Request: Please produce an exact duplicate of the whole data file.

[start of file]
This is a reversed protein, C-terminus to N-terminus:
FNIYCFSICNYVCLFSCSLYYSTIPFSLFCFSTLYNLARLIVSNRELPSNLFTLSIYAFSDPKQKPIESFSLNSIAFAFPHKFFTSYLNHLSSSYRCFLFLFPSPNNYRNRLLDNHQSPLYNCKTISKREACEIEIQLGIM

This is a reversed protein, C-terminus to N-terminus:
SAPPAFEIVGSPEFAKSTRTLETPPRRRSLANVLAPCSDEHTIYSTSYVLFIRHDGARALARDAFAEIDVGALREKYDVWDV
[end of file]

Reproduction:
This is a reversed protein, C-terminus to N-terminus:
FNIYCFSICNYVCLFSCSLYYSTIPFSLFCFSTLYNLARLIVSNRELPSNLFTLSIYAFSDPKQKPIESFSLNSIAFAFPHKFFTSYLNHLSSSYRCFLFLFPSPNNYRNRLLDNHQSPLYNCKTISKREACEIEIQLGIM

This is a reversed protein, C-terminus to N-terminus:
SAPPAFEIVGSPEFAKSTRTLETPPRRRSLANVLAPCSDEHTIYSTSYVLFIRHDGARALARDAFAEIDVGALREKYDVWDV